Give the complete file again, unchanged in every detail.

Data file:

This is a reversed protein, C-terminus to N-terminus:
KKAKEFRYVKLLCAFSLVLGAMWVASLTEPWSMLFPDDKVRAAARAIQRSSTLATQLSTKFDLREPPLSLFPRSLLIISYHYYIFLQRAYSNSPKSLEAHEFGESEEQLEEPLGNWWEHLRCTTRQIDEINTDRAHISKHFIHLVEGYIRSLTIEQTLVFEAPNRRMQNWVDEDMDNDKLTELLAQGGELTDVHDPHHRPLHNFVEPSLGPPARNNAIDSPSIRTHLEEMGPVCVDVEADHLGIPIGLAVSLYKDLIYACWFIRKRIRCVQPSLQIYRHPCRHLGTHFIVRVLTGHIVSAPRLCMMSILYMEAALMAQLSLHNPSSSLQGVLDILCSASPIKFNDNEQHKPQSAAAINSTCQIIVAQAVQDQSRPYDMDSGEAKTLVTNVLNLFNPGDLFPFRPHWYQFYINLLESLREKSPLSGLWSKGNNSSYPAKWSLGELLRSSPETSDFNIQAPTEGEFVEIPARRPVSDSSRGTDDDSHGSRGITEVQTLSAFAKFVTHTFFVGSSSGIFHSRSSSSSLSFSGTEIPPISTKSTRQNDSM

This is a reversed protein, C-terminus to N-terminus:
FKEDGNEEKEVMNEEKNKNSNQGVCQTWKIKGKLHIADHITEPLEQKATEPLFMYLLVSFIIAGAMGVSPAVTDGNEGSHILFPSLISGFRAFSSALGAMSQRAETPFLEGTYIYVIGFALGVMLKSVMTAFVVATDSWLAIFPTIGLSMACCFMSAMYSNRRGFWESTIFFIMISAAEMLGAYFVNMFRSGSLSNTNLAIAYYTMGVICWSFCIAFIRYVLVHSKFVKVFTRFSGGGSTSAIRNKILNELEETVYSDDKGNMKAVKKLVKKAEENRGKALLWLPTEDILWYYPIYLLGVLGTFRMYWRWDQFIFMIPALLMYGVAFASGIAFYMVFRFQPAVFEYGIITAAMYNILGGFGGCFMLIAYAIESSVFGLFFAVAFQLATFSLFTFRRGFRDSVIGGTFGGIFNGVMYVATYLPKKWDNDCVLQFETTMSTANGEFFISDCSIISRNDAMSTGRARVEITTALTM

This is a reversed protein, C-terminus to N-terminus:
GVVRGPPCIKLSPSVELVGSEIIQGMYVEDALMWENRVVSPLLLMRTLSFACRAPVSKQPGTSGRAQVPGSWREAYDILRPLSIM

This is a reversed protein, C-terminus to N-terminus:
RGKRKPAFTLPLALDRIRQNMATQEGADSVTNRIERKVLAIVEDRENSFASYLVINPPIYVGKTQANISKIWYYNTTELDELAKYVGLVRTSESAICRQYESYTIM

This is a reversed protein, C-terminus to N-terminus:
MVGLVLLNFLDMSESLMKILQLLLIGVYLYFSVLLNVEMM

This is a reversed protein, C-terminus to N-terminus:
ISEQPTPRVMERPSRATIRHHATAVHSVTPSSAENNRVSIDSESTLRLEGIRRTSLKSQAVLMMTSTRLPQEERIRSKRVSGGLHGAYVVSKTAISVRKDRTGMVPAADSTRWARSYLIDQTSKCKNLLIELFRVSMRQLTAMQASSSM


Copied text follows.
This is a reversed protein, C-terminus to N-terminus:
KKAKEFRYVKLLCAFSLVLGAMWVASLTEPWSMLFPDDKVRAAARAIQRSSTLATQLSTKFDLREPPLSLFPRSLLIISYHYYIFLQRAYSNSPKSLEAHEFGESEEQLEEPLGNWWEHLRCTTRQIDEINTDRAHISKHFIHLVEGYIRSLTIEQTLVFEAPNRRMQNWVDEDMDNDKLTELLAQGGELTDVHDPHHRPLHNFVEPSLGPPARNNAIDSPSIRTHLEEMGPVCVDVEADHLGIPIGLAVSLYKDLIYACWFIRKRIRCVQPSLQIYRHPCRHLGTHFIVRVLTGHIVSAPRLCMMSILYMEAALMAQLSLHNPSSSLQGVLDILCSASPIKFNDNEQHKPQSAAAINSTCQIIVAQAVQDQSRPYDMDSGEAKTLVTNVLNLFNPGDLFPFRPHWYQFYINLLESLREKSPLSGLWSKGNNSSYPAKWSLGELLRSSPETSDFNIQAPTEGEFVEIPARRPVSDSSRGTDDDSHGSRGITEVQTLSAFAKFVTHTFFVGSSSGIFHSRSSSSSLSFSGTEIPPISTKSTRQNDSM

This is a reversed protein, C-terminus to N-terminus:
FKEDGNEEKEVMNEEKNKNSNQGVCQTWKIKGKLHIADHITEPLEQKATEPLFMYLLVSFIIAGAMGVSPAVTDGNEGSHILFPSLISGFRAFSSALGAMSQRAETPFLEGTYIYVIGFALGVMLKSVMTAFVVATDSWLAIFPTIGLSMACCFMSAMYSNRRGFWESTIFFIMISAAEMLGAYFVNMFRSGSLSNTNLAIAYYTMGVICWSFCIAFIRYVLVHSKFVKVFTRFSGGGSTSAIRNKILNELEETVYSDDKGNMKAVKKLVKKAEENRGKALLWLPTEDILWYYPIYLLGVLGTFRMYWRWDQFIFMIPALLMYGVAFASGIAFYMVFRFQPAVFEYGIITAAMYNILGGFGGCFMLIAYAIESSVFGLFFAVAFQLATFSLFTFRRGFRDSVIGGTFGGIFNGVMYVATYLPKKWDNDCVLQFETTMSTANGEFFISDCSIISRNDAMSTGRARVEITTALTM

This is a reversed protein, C-terminus to N-terminus:
GVVRGPPCIKLSPSVELVGSEIIQGMYVEDALMWENRVVSPLLLMRTLSFACRAPVSKQPGTSGRAQVPGSWREAYDILRPLSIM

This is a reversed protein, C-terminus to N-terminus:
RGKRKPAFTLPLALDRIRQNMATQEGADSVTNRIERKVLAIVEDRENSFASYLVINPPIYVGKTQANISKIWYYNTTELDELAKYVGLVRTSESAICRQYESYTIM

This is a reversed protein, C-terminus to N-terminus:
MVGLVLLNFLDMSESLMKILQLLLIGVYLYFSVLLNVEMM

This is a reversed protein, C-terminus to N-terminus:
ISEQPTPRVMERPSRATIRHHATAVHSVTPSSAENNRVSIDSESTLRLEGIRRTSLKSQAVLMMTSTRLPQEERIRSKRVSGGLHGAYVVSKTAISVRKDRTGMVPAADSTRWARSYLIDQTSKCKNLLIELFRVSMRQLTAMQASSSM